How To Start Reading Shakespeare With 5 Plays

Don’t let the famous bard intimidate you.

William Shakespeare’s influence and impact on English literature can’t go unnoticed. Many people even believe that he was the greatest English writer who ever lived. Whether you agree with such high acclaim or not, his work is a big deal. With such high praise also comes the misapprehension that his work is impossible to read, that you need an extensive background in literature even to attempt to understand his plays.

But it’s not true — anyone can read and enjoy Shakespeare if they go about it the right way.

Shakespeare wrote his plays to be performed for everyone, and people enjoyed these stories no matter what educational background they had. Behind every seemingly complex soliloquy lies a dramatic plot or even just a sexual innuendo. Just because you didn’t enjoy studying Hamlet at school doesn’t mean that all hope is lost.

That doesn’t mean it’s easy to dive right in. These plays were written 400 years ago, and the language is obviously different from what we see and hear today. But it’s certainly possible.

So if you don’t know where to start, check out these five plays to find the perfect starting point, no matter what you’re looking for in a story.

For the Story: Romeo And Juliet

This is a great place to get started if you don’t want to lose track of the plot amidst the initially complex language. Romeo and Juliet is, without a doubt, the most famously tragic love story in the world. From West Side Story to Taylor Swifts ‘Love Story’, it’s been adapted too many times to count, and everyone knows the plot. Boy meets girl; they begin a forbidden romance, they die in a serious of tragic misunderstandings.

Speaking of adaptations, check out Baz Luhrmann’s 1996 adaptation Romeo + Juliet if you aren’t ready to dive headfirst into the text just yet.

Line for line, it’s one of the most accurate versions of the story, but the modern setting and cultural references make it the perfect adaptation for the modern audience. Once you’re ready to start reading, you can get used to the old language without worrying about missing key points of the plot.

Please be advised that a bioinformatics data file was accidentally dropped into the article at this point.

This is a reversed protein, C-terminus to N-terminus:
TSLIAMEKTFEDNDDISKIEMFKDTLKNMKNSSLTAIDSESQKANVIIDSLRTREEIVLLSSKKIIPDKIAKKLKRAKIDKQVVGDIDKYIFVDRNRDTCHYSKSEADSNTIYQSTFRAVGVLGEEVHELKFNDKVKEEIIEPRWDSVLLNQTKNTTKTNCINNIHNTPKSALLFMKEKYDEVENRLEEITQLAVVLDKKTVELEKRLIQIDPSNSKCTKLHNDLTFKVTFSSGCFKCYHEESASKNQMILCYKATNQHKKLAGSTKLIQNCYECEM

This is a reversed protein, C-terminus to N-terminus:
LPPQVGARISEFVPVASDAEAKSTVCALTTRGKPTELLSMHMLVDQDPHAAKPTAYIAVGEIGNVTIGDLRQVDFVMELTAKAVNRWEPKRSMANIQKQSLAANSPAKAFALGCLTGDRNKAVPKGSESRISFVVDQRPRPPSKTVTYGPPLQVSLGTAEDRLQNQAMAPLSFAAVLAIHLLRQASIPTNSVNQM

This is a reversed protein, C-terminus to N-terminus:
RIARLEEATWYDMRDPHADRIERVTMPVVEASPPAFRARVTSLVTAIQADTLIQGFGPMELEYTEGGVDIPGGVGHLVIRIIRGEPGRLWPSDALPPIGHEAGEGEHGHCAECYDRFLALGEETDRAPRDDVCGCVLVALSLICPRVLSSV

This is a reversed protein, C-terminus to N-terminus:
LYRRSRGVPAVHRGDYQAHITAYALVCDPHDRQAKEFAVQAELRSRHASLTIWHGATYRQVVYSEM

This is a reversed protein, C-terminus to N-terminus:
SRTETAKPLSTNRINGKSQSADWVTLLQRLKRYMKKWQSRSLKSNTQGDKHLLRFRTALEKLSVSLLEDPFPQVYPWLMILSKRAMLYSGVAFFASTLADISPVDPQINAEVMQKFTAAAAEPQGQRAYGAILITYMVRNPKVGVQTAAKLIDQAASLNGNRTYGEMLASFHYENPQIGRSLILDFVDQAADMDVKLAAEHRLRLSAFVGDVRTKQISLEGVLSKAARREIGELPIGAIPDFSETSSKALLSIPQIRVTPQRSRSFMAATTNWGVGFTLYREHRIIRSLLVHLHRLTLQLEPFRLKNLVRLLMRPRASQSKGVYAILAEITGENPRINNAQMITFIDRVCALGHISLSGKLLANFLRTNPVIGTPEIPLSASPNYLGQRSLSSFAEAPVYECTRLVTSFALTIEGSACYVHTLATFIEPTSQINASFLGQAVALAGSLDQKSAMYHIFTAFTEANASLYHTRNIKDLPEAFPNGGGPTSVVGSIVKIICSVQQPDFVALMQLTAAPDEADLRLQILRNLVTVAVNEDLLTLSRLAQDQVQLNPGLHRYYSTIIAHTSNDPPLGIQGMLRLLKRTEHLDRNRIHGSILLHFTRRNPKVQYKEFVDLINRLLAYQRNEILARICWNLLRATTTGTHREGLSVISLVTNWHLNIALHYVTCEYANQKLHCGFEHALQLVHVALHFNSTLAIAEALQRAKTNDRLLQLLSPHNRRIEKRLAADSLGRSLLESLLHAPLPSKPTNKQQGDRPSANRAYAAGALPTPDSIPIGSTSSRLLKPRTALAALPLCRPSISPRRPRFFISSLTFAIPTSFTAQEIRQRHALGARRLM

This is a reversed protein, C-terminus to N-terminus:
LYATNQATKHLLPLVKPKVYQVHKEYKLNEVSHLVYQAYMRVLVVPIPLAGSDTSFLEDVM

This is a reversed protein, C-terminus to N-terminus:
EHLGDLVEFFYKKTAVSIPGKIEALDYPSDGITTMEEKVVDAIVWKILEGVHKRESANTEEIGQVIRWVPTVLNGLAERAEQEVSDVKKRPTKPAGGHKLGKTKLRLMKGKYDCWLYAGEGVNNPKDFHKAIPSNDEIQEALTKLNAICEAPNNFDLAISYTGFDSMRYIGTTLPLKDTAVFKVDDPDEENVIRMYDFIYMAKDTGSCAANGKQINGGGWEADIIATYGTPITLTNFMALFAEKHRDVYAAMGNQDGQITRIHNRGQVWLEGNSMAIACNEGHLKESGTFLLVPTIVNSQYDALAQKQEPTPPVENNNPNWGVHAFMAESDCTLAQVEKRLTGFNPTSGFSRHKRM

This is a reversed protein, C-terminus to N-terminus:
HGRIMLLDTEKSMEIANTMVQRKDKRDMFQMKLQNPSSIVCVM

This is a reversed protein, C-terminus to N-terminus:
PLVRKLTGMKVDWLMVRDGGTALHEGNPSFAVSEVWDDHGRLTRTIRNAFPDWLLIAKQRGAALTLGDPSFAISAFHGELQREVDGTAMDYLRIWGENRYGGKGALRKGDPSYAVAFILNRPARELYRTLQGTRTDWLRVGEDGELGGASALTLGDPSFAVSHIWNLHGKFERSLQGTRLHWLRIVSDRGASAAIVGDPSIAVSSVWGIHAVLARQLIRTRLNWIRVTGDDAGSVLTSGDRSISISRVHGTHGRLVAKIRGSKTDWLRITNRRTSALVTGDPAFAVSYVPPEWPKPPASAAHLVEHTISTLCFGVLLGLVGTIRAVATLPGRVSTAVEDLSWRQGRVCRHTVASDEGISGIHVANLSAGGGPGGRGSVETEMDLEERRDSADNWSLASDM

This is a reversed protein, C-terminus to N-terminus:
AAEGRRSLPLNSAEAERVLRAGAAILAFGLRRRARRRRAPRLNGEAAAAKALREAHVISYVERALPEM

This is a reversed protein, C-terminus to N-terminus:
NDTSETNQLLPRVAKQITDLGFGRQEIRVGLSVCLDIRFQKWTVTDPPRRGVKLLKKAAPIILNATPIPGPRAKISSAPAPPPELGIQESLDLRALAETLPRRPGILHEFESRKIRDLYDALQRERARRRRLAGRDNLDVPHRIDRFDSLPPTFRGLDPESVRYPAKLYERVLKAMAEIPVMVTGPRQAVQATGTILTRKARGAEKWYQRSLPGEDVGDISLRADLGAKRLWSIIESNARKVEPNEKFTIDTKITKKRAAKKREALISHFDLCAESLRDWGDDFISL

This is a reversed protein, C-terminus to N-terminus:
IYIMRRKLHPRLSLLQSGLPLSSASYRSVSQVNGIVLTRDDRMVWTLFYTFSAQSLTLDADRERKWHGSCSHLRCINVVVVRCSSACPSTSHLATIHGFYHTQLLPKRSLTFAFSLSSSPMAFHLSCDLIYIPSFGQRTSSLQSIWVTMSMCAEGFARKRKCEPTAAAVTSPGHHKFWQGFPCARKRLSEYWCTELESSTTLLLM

For the Setting: A Midsummers Night’s Dream

A Midsummer Night’s Dream is not only one of the more performed plays, but it is widely regarded as the most accessible. This play has it all: romance, comedy, and fairies in an enchanted forest. What’s not to love?

If you find yourself getting lost in the plot, don’t be afraid to look up a synopsis or explainer video before you start reading — in my experience, it’s beneficial to get an idea of the plot before you start the text. The fairy-tale setting gives this whole work an irresistible, magical quality that translates perfectly on stage.

So let yourself get lost in the mysterious world — A Midsummer Night’s Dream doesn’t take itself too seriously, so why should you be intimidated?

For the Language: Julius Caesar

The unique thing about Julius Caesar is that the titular character is actually dead for most of the play, but his influence is felt from beginning to end. Telling the story of Caesar’s death’s lead-up and aftermath, this play is all about politics, conspiracy, and pure psychological drama. But what stands out the most is the beautiful language.

Shakespeare was really on top of his game with the iambic pentameter in this one, as every scene has a flawless rhythm and poetic sound. It would be easy for such a psychological and politically based play to be dry, but Shakespeare’s use of language brings it to life and makes it one of his finest works. Again, a quick look on Wikipedia to get the context of the play will go a long way.

For the Comedy: As You Like It

It’s easy to assume that a comedy written so many centuries ago wouldn’t hold up to today’s comedy standards. But As You Like It proves that some things never change. The plot is a little unrealistic — no one generally runs off to live in the forest or encounters quite so many disguises in their everyday life, but some scenes could easily have been written today.

When our protagonist Rosalind learns that Celia has seen her love Orlando, she exclaims:

“What did he when thou sawest him? What said he? How looked he? Wherein went he? What makes him here? Did he ask for me? Where remains he? How parted he with thee? and when shalt thou see him again? Answer me in one word.”

The Elizabethan equivalent of “oh my God, tell me everything”. Time has passed, but we really haven’t changed at all.

For the Dramatic Speeches: Macbeth

The original thriller. It’s not the longest play, but it is the most action-packed. It’s a story of ambition, of complex, morally questionable characters who push boundaries to make it to the top.

Both Macbeth and Lady Macbeth are two of the most fascinating characters in literary history, and you can be sure that there are some fabulous speeches as they consider prophecy and free will. This is another one that has plenty of exciting adaptations to check out.

There are plenty of ways to read Shakespeare, so don’t be discouraged if you don’t take to him straight away. Plot summaries, explainer videos and annotated versions are your friend, and finding the right adaptation to get you into the story is a valuable tool to getting into Shakespeare. So enjoy yourself!

Please note, this was originally published on

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